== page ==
With what you had to work with I would consider this image "not bad" for the conditions. I personally would have passed on the attempt but I can afford to do that with the Eagles I photograph on a regular basis.


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megapixelsoffun
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Jul 19, 2011 05:07 |  #10

Are you shooting in RAW? Because if you are then you MUST post process the image in what ever RAW software you have, it is the only way to take this from a digital negative to the image you want. Leaving a RAW file untouched is a little like taking half the picture. Settings for your exposure and colour are key but also you need to adjust the CLARITY slider to make the image sharper, the camera will not have done anything to assist that and with RAW files it is a must.


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Jeff ­ Dyck
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Jul 19, 2011 09:12 |  #11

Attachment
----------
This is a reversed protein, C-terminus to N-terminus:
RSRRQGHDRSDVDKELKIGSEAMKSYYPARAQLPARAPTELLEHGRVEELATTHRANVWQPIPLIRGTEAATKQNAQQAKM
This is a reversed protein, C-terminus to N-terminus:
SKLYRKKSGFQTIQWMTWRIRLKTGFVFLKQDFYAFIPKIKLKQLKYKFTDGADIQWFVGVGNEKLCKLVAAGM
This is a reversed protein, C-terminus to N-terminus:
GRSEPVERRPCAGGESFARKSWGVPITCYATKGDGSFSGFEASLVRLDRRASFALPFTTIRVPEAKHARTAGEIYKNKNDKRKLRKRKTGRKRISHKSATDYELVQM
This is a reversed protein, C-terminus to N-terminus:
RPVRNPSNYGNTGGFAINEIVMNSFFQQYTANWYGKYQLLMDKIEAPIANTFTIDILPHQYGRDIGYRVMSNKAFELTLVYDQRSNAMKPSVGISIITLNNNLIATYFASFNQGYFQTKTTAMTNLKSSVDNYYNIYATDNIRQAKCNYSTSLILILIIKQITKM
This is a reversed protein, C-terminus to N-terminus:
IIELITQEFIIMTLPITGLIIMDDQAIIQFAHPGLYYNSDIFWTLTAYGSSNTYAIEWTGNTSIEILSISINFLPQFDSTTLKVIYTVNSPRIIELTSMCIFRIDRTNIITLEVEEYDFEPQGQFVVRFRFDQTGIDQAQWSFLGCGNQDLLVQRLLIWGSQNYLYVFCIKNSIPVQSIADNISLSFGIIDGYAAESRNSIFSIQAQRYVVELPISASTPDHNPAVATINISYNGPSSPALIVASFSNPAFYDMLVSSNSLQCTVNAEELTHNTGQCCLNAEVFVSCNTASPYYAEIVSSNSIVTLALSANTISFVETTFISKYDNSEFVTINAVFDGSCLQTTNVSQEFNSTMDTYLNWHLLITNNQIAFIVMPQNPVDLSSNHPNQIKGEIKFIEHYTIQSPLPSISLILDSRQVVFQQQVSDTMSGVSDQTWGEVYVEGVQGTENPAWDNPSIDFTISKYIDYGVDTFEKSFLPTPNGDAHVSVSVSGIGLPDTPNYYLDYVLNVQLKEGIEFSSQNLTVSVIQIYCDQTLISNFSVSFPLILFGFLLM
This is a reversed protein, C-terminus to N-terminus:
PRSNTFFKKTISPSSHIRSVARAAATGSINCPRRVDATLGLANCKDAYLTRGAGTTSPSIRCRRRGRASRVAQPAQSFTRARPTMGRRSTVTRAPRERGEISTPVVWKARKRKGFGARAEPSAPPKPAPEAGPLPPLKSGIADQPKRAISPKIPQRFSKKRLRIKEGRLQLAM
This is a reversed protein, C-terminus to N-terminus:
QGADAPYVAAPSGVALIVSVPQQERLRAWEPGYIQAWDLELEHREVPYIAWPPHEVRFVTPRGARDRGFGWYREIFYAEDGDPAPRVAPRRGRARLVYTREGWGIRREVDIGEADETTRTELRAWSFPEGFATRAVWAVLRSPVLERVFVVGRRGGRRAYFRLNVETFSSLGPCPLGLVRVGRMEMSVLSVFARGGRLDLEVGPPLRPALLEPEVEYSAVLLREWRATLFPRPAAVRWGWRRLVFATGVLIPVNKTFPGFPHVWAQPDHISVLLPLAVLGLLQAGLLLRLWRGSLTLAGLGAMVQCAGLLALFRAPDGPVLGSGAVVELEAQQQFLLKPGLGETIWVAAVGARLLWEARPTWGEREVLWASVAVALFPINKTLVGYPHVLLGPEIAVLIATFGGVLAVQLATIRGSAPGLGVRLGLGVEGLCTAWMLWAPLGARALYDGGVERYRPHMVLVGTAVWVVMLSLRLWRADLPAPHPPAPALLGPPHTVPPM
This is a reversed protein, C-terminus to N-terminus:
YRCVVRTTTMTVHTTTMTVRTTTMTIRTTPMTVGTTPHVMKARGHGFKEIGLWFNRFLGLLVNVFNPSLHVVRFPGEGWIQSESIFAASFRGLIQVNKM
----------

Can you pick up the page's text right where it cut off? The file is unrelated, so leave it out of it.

jhayesvw wrote in post #12783612 (external link)
I dont think the 60d has micro adjustment.

I just had a look at the specs and right you are. I know the 50D had the feature so I assumed the 60D did also - quite amazing that it does not!




  
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johnasc
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Jul 19, 2011 17:32 |  #12

This is well underexposed (by about 1-2 stops) and f/8 is unnecessary at this distance. You can shoot wide open safely when the bird is this distant. 1/3,200 is more than enough to freeze motion - I advocate 1/2,000th sec for BIF beginners.

Av is NOT the right way forward IMO. Shoot in manual (M) and learn to expose correctly in different lighting conditions. If you abdicate responsibility for the exposure to your camera, you won't get consistently good results and you won't be in control of them either.

I don't know the lens, sorry, so I cannot advise you on the likely results.




  
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Chas ­ G
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Jul 19, 2011 20:38 as a reply to  @ johnasc's post |  #13